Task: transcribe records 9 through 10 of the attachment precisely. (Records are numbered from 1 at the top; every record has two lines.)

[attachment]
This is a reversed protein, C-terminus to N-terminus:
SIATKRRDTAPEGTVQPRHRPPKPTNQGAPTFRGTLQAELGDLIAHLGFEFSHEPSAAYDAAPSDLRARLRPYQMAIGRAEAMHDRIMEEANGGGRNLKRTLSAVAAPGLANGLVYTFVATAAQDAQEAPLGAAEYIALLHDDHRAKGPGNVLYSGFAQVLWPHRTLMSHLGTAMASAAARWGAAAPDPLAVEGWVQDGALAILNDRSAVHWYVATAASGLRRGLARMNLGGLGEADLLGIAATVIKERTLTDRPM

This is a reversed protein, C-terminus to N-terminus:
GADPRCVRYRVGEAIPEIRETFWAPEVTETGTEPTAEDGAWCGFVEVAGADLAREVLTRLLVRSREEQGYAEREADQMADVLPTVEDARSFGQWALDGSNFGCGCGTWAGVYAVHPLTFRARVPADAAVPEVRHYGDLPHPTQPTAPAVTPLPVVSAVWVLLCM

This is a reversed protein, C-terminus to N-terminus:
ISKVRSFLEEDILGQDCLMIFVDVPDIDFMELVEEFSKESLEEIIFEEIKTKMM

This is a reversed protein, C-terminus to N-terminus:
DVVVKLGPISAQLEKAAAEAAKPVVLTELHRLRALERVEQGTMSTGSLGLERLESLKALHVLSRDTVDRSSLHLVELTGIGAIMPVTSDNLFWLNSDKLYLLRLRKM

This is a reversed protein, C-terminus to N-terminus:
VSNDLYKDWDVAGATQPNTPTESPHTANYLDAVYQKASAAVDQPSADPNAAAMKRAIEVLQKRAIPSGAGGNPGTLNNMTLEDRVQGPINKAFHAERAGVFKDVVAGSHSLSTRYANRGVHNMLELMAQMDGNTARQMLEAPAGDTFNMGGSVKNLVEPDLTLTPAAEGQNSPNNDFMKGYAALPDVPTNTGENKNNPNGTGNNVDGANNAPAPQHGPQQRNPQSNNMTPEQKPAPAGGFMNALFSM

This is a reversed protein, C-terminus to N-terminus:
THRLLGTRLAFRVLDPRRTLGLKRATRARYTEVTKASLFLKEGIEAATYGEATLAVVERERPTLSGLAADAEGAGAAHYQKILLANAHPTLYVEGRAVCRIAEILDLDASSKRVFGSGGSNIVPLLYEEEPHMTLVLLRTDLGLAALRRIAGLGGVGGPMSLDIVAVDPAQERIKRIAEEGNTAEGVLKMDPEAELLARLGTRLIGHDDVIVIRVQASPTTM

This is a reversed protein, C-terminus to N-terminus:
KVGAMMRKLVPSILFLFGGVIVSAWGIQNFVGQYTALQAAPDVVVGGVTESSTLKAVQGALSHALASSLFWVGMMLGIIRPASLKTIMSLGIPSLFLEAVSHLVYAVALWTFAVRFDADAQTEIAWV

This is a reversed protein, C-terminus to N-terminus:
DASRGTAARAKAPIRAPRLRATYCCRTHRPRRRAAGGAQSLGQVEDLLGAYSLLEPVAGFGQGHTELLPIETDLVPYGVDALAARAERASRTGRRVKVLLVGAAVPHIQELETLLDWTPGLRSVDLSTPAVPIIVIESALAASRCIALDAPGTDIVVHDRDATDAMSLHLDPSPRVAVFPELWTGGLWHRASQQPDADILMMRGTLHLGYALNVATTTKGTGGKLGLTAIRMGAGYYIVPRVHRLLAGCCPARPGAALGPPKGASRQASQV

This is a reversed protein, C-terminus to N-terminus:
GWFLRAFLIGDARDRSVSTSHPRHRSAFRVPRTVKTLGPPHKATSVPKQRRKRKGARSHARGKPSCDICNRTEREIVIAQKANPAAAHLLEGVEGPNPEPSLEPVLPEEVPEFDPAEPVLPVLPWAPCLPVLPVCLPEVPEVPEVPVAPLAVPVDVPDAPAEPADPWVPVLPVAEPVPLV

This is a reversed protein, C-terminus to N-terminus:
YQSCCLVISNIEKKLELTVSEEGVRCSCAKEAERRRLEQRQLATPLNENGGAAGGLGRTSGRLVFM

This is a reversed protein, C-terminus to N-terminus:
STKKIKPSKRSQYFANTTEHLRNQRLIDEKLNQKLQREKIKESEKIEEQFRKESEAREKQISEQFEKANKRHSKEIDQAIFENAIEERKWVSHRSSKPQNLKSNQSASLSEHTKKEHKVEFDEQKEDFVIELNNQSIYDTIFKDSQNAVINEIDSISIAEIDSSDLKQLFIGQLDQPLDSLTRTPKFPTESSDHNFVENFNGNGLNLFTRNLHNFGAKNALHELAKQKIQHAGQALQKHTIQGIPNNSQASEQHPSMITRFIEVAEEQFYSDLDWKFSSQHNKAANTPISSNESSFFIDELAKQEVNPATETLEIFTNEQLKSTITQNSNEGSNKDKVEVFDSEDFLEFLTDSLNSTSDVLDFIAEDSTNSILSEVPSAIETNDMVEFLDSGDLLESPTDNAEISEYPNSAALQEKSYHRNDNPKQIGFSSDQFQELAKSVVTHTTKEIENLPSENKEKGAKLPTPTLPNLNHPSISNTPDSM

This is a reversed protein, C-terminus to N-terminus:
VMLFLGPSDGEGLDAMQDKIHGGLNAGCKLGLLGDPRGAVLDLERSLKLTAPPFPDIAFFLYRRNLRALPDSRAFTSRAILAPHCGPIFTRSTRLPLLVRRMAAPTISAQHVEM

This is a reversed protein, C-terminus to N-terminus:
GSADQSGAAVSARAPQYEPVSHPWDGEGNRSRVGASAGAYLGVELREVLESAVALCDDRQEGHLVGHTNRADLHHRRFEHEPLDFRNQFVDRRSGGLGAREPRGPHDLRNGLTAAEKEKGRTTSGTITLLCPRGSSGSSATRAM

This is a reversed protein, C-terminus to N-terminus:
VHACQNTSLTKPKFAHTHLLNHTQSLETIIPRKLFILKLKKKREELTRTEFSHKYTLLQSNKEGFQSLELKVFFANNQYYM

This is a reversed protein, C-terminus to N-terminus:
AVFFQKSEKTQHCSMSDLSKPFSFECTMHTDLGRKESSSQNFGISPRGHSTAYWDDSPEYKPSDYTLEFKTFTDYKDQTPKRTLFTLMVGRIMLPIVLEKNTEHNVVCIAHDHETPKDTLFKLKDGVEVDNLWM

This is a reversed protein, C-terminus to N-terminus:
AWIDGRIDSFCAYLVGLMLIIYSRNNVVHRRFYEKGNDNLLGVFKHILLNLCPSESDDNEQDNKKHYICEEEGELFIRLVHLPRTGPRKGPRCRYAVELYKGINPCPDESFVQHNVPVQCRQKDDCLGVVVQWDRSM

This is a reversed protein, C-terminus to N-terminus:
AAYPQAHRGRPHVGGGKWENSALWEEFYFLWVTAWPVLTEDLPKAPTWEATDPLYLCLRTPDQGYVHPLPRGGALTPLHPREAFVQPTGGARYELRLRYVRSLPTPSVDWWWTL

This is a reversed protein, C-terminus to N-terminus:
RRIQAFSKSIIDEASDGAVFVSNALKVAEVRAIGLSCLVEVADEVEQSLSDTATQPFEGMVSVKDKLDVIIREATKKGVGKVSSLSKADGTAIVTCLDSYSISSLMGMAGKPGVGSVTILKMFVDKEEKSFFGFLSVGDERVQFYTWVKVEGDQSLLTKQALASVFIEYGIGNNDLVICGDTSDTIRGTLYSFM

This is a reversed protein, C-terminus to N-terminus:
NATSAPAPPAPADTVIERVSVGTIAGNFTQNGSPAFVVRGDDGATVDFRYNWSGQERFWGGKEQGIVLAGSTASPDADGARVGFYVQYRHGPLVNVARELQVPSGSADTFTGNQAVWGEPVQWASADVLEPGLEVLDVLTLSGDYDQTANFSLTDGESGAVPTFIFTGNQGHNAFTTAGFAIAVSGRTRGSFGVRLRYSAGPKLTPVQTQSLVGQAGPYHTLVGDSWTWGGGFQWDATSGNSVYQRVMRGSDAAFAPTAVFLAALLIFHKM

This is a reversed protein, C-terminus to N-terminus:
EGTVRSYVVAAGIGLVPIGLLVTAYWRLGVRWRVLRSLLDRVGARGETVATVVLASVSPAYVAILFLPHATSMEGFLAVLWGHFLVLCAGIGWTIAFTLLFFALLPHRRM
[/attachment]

This is a reversed protein, C-terminus to N-terminus:
GWFLRAFLIGDARDRSVSTSHPRHRSAFRVPRTVKTLGPPHKATSVPKQRRKRKGARSHARGKPSCDICNRTEREIVIAQKANPAAAHLLEGVEGPNPEPSLEPVLPEEVPEFDPAEPVLPVLPWAPCLPVLPVCLPEVPEVPEVPVAPLAVPVDVPDAPAEPADPWVPVLPVAEPVPLV

This is a reversed protein, C-terminus to N-terminus:
YQSCCLVISNIEKKLELTVSEEGVRCSCAKEAERRRLEQRQLATPLNENGGAAGGLGRTSGRLVFM